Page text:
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US map showing the number of abortions by state

Luisa Vieira

The Graphic Truth: US abortion rates after Dobbs

It’s now been a year since the US Supreme Court overturned Roe v. Wade, paving the way for many states to roll back their own abortion rights. Some have all but banned access, while others have introduced fetal heartbeat laws, making the procedure (and medication abortions) legal until six weeks of gestation, before many women know they are pregnant.

As access has been severely curtailed across much of the South and Midwest, blue states – like Colorado and Illinois – have seen an influx of women traveling to their states in pursuit of abortion care. We take a look at abortion rate changes from April 2022, just before the Dobbs decision, to March 2023.

Paige Fusco

One year after Dobbs, US abortion rights have gotten even more politically explosive

As the US Supreme Court’s Dobbs ruling approaches its first-year anniversary on June 24, abortion is a more politically potent issue than ever. The ruling represented a victory for the decades-long campaign by conservative activists to overturn the Roe v. Wade court decision of 1973 – which granted a constitutional right to an abortion – and allowed local jurisdictions to enact severe restrictions on the procedure. But that legal victory has led to a new, intensified political battle to win elections and shape future legislation on the issue. Eurasia Group expert Kylie Milliken says the proponents of greater access to abortion currently appear to have the upper hand in this political battle. We asked her to explain.

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One year since Roe v. Wade reversal, biggest surprises in state law
One year since Roe v Wade reversal, biggest surprises in state law | GZERO Media

One year since Roe v. Wade reversal, biggest surprises in state law

Surprises and non-surprises surrounded the Supreme Court's landmark Dobbs ruling to overturn Roe v. Wade last year. It started with the infamous leak to POLITICO about the ruling to come, and then the decision itself came down nearly a year ago today. But according to GZERO World guest Yale Law legal expert Emily Bazelon, one of the biggest surprises happened after the ruling.

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Podcast: An active US Supreme Court overturns "settled law" on abortion. What's next?

Transcript

Listen: Americans now live in a much more divided country — as has been on full display after the US Supreme Court overturned Roe v. Wade and removed the constitutional right to an abortion, while the rest of the world - including largely Catholic countries in Latin America and Europe - is moving in the opposite direction. But the SCOTUS ruling is already making waves around the world.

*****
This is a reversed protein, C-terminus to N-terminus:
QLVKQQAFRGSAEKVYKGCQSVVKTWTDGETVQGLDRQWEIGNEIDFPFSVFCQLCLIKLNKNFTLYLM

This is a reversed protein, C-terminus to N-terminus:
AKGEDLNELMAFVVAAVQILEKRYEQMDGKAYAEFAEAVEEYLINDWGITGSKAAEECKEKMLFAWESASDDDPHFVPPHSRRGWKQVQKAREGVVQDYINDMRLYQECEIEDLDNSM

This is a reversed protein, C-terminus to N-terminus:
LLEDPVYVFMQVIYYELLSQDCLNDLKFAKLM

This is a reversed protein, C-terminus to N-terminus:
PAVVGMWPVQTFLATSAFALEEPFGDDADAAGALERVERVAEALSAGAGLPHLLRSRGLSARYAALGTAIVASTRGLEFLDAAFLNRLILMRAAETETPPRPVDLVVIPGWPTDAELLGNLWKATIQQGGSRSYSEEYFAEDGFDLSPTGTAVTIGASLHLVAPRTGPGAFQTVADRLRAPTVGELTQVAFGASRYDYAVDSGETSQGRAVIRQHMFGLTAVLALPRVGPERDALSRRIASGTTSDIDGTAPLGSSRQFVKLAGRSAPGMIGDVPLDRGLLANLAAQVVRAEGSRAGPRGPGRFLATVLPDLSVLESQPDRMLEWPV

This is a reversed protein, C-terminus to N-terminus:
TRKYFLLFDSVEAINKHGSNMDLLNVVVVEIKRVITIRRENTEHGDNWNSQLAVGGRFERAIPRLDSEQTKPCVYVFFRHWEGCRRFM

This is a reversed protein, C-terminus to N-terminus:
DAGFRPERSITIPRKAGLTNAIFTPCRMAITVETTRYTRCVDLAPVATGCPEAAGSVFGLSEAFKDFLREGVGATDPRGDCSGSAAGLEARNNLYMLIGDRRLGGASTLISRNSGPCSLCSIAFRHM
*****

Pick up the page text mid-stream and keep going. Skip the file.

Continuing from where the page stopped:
On the GZERO World podcast, Ian Bremmer speaks to New York Times columnist and senior research fellow at Yale Law School, Emily Bazelon, who knows a thing or two about abortion law.

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Roe v. Wade overturned: Abortion restricted in half of US states
Roe v. Wade Overturned: Abortion Restricted in Half of US States | GZERO World

Roe v. Wade overturned: Abortion restricted in half of US states

Now that the US Supreme Court has overturned Roe v. Wade, roughly half the states have legislation on the books restricting abortion.

And 13 of them had "trigger laws" to ban abortion once the 1973 ruling was struck down. Residents of those states seeking abortions must now travel across state lines to get an abortion — and Missouri wants to sue those who do.

What's more, it'll be a long drive: an average of 125 miles, compared to just 25 when Roe was still the law of the land, Ian Bremmer explains on GZERO World.

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If Roe v. Wade is overturned, Democrats will fight at the state level
After 50 Years Fate of Roe v. Wade Uncertain | US Politics in :60 | GZERO Media

If Roe v. Wade is overturned, Democrats will fight at the state level

Jon Lieber, head of Eurasia Group's coverage of political and policy developments in Washington, shares insights on US politics:

What is happening to Roe v. Wade?

Well, this week, the Supreme Court heard arguments in a case called Dobbs v. Jackson, which challenges a Mississippi law that would outlaw abortions after 15 weeks in the state. That law itself is a direct challenge to the legal precedent set by Roe v. Wade nearly 50 years ago, which is one of the most politically important Supreme Court decisions in American history. It has driven deep polarization between the right and the left in the US and become a critical litmus test. There are very few, if any, pro-life Democrats at the national level and virtually no pro-choice Republicans at any level of government. Overturning Roe has been an animating force on the political right in the US for a generation. And in turn, Democrats have responded by making protecting Roe one of their key political missions.

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